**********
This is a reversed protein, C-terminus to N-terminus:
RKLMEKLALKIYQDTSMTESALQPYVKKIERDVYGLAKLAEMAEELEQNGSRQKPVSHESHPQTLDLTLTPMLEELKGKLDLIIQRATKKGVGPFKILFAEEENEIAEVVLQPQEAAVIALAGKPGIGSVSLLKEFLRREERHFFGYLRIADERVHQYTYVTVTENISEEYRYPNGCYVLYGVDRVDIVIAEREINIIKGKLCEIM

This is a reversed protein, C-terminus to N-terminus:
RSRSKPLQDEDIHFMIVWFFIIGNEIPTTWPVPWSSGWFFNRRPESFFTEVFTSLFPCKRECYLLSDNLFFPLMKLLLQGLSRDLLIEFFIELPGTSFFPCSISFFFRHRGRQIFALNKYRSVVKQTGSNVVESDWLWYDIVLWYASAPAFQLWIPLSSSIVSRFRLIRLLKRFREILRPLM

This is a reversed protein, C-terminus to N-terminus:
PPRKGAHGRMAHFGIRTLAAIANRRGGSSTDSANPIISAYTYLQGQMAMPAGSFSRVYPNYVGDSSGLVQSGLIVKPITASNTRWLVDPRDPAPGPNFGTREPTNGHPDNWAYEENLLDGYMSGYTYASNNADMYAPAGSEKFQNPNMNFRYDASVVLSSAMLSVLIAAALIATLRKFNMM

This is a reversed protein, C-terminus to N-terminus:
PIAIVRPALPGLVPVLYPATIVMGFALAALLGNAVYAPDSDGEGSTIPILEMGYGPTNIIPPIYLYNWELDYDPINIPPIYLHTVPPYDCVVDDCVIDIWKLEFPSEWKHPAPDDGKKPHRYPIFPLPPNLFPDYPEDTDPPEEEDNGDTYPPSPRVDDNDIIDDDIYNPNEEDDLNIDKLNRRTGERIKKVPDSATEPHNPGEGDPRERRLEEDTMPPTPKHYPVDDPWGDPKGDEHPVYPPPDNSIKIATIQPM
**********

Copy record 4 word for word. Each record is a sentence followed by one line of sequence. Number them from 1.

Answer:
This is a reversed protein, C-terminus to N-terminus:
PIAIVRPALPGLVPVLYPATIVMGFALAALLGNAVYAPDSDGEGSTIPILEMGYGPTNIIPPIYLYNWELDYDPINIPPIYLHTVPPYDCVVDDCVIDIWKLEFPSEWKHPAPDDGKKPHRYPIFPLPPNLFPDYPEDTDPPEEEDNGDTYPPSPRVDDNDIIDDDIYNPNEEDDLNIDKLNRRTGERIKKVPDSATEPHNPGEGDPRERRLEEDTMPPTPKHYPVDDPWGDPKGDEHPVYPPPDNSIKIATIQPM